A great deal of the discussion that surrounds the adoption of new technologies in the enterprise — and their impacts on measurable desired outcomes — involves the cultural changes necessary for adoption. As a result, a considerable amount of time is dedicated to thinking about how cultural changes happen, and how they can be coaxed along.
I written about various approaches to cultural change, like the key role that positive deviants play (see How ‘positive deviants’ help a culture change itself, and Cultural change is really complex contagion, for example). One thing that I haven’t touched on much is physical space and its impact on our receptivity to change and innovation. Yes, there’s been a great deal said and written — including by me — about organizing the workplace to increase the likelihood of serendipitous encounters (see How business model innovation can be goosed: increase the likelihood of serendipity). But not much about the micro-level issues, like placement of chairs, what’s on our desks, and so on.
In a recent research study, Physical Order Produces Healthy Choices, Generosity, and Conventionality, Whereas Disorder Produces Creativity by Kathleen D. Vohs, Joseph P. Redden, and Ryan Rahinel of the University of Minnesota, reported on experiments that suggest that increasing the level of messiness in an office setting raises the creativity and willingness to accept novelty of test subjects.
The images above show the experimental setting for one of the two experiments in this study (there was an additional experiment regarding the impact of orderliness on healthy eating and willingness to make charitable donations, too. Order leads to better eating choices and less charitable donations, it turns out)
In the creativity experiment, it turns out that environmental disorder — the messy desks above — led test subjects to come up with more creative uses for ping-pong balls. As the researchers state [citations removed],
Being creative is aided by breaking away from tradition, order, and convention, and a disorderly environment seems to help people do just that. Three operationalizations of creativity supported our prediction that sitting in a messy, disorderly room would stimulate more creative ideas than sitting in a tidy, orderly room. It could be that our disorderly laboratory violated participants’ expectations, which can aid creativity. Our preferred explanation, though, is that cues of disorder can produce creativity because they inspire breaking free of convention. What is more, we observed a previously undocumented effect—that cues of disorder can produce highly desirable outcomes.
In the novelty experiment, a similar difference in messy and orderly surroundings was tested with respect to the preference for novelty over the conventional. The test subjects were shown menu items with only one difference, with ‘classic’ or ‘new’ shown, as a way to promote a smoothie ‘boost’ option (additional ingredients):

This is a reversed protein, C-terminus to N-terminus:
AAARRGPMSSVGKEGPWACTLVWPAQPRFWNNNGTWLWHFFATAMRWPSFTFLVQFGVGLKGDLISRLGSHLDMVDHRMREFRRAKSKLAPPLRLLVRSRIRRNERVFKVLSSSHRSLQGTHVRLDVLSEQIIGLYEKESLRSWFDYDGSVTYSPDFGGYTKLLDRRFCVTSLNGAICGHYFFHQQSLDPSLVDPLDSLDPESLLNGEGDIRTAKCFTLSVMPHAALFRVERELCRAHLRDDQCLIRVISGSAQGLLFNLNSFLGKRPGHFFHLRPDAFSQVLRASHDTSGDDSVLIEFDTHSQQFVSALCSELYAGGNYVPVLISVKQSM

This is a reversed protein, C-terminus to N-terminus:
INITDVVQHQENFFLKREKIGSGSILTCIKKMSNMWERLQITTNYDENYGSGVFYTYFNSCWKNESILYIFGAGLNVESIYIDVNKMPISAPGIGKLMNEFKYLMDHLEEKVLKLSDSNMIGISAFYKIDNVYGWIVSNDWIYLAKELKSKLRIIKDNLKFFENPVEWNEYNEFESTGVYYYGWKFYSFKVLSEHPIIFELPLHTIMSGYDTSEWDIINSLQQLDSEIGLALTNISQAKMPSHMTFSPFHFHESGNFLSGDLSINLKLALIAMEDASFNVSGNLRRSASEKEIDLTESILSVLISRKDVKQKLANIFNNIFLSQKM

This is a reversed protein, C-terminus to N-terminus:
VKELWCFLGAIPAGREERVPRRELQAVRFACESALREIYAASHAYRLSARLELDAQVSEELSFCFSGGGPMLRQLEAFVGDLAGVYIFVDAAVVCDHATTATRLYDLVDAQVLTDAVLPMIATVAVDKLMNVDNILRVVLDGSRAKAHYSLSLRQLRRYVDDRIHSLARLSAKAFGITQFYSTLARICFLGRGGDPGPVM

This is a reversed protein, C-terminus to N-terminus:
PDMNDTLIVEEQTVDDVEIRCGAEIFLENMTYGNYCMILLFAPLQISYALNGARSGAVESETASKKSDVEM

The result: those in the messy office were more likely to pick the ‘new’ health boost option rather that the ‘classic’. Tha authors wrote
Experiment 3 showed that environmental order affected preferences for established versus novel outcomes. The results supported our prediction that an orderly environment would activate a mind-set of following convention whereas a disorderly environment would promote exploring new avenues. Highlighting the novelty of these results were the conclusions from a pretest, which confirmed that there was no normatively correct option in this context. Rather, orderliness seemed to encourage a general mind-set for conservatism and tradition, and disorder had the effect of stimulating the desire for the unknown.
The Bottom Line
Perhaps there really is something to chaotic environments full of toys and gizmos, and a relatively high degree of disarray out in Silicon Valley start-ups. A certain degree of disorder leads to a willingness to defy convention, embrace the new, and look for creative ways to do so.
This obviously has some possible application to cultural change in the organization. Consider the settings where people come together to discuss adopting new and innovative practices. Are they neat and tidy? Perhaps it would be better to have such a discussion in a context inherently more disordered, like a room with movable chairs and whiteboards on wheels, and intentionally disorganize the furnishings to avoid orderly rows and columns. Try to make sure the chairs are different sizes and shapes. Do not neatly stack copies of the report, but instead scatter them on various surfaces.
For those that are naturally neat this may prove to be difficult. Organizations that favor order and tidiness at a foundational level may in fact be subtly defeating their own efforts to make change by biasing staff toward conservatism and favoring tradition over novelty.
Companies wanting to up the baseline level of creativity and innovation should start at this foundational level: make things messier, and good things will happen.